Frith Walk Trench

Frith Walk Trench

Frith Walk Trench


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Immediately before and to the right of C Redoubt  are the remains of a trench which runs upwards from the gully on to Fir Tree Spur. This is Frith Walk, a major communications trench to the front lines. Today, over 100 years of rain and erosion has filled the trench in, so that the level is now well above the gully floor. Apart from the area around the treeline along the clifftop of the ravine, Fir Tree Spur is now largely ploughed fields. This means that many of the old trench lines have been lost, but the entrances to the ravine of a number, such as this one, still remain.  

I have yet to do the detailed research, but it seems reasonable to assume that Frith Walk was named after Brigadier General C H Frith, who commanded 125th Brigade, The Lancashire Fusiliers, at Cape Helles. The Lancashires were heavily engaged in actions on Fir Tree Spur, to which Frith Walk leads.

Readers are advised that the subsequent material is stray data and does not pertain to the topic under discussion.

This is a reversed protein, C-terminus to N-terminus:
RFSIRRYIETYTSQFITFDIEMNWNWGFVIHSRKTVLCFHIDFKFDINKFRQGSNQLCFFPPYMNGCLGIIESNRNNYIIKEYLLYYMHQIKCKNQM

It is possible, with care, to climb into Frith Walk and to follow it (or at times, the verge just above it) up to Fir Tree Spur and on to the open land. In doing so one is walking up to the front line on the east of the gully, in the footsteps of hundreds of men, many of whom still lie beneath the fields with no known grave.

This is a useful route out of the gully if you intend to visit the locations of the Boomerang and Cawley’s Crater on Fir Tree Spur.

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